But first, the stories worth reading this week:
All the Food That’s Fit to Print: How Culinary Scientists are Building the Meal of the Future, Layer by Layer (Susie Neilson for The New Yorker): This is an absolutely fascinating look at what 3-D printing can do in the food world. If you don’t have time to read the full story, watch the 2-minute video here.
What Makes a Bestseller? Two SMP Authors Say They Know the Formula (Jim Milliot for Publisher’s Weekly): “What are the components a manuscript needs to become a bestseller? According to two St. Martin’s authors, Dave Eggers knows.” It’s also worth reading Mike Shatzkin’s rebuttal on The Shatzkin Files: “The idea that the odds a book will make the bestseller list can be calculated from the content of the book alone, without regard to consumer analysis, branding, or the marketing effort to promote the book, is ridiculous.”
Webinars & Summits: An Author’s Guide to Selling Books through Online Events (Chad Cannon): “Secret ingredients to sell books: win someone’s email address, demonstrate your authority and teach valuable content, strategically get in front of a captive audience. A killer way to do these three things online… for free… all in one fell swoop? Online events.”
Dissecting the Success of Malcolm Gladwell (The Tim Ferriss Show): A great listen for any fans of Gladwell who want to learn more about his writing process. One sneak peek: “’For every hour I spend writing, I spend three hours thinking about writing.’”
11 of Our Best Potato Salads (Sam Sifton for New York Times Cooking): This has nothing to do with publishing, but everything to do with your happiness this weekend. Seriously: do you have your potato salad game on lock for this weekend? Jarrett and I are ready–we special ordered Duke’s Mayo off of Amazon just to make the potato salad recipe you’ll see below. This is both something to be ashamed of and something to be very, very excited about. We’ll be making it tonight, so follow me on Twitter to see how it turns out!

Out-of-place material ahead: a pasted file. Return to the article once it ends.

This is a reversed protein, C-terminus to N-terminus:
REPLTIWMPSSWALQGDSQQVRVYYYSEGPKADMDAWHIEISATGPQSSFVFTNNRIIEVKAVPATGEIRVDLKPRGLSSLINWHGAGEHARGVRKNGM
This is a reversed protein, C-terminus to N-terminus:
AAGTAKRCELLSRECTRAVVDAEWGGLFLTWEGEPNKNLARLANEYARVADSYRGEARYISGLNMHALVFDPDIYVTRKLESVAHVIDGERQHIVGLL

How to Handle a Writing (or Kitchen) Disaster
Here’s something I hear myself saying to authors a lot: “It’s going to be okay—don’t worry!”
That’s because disasters happen. They always do. And that’s okay. There’s no good challenge you’ll take on that doesn’t experience a hiccup, change of course, or outright fiasco along the way.
It’s just like being in the kitchen—sometimes you perfectly poach that egg and other times you end up with egg on your face.
Which has happened to me. I tried to poach an egg in the microwave once, and it exploded in my face. At work. In front of other people. At a publishing house.
After a good cry in the bathroom and many, many paper towels to wipe the shell and yolk and mild burn marks off myself, I got it together and went back and sat at my desk like nothing had happened. And it was okay. And I laughed about it.
It’s the same thing with your manuscript or your book. Yes, it’s much more important, and deeply personal, and it’s your life’s work. There is no contesting that.
But it’s also all very fixable. What’s not fixable? Losing your health. Losing someone you love. Losing a part of yourself that guided you.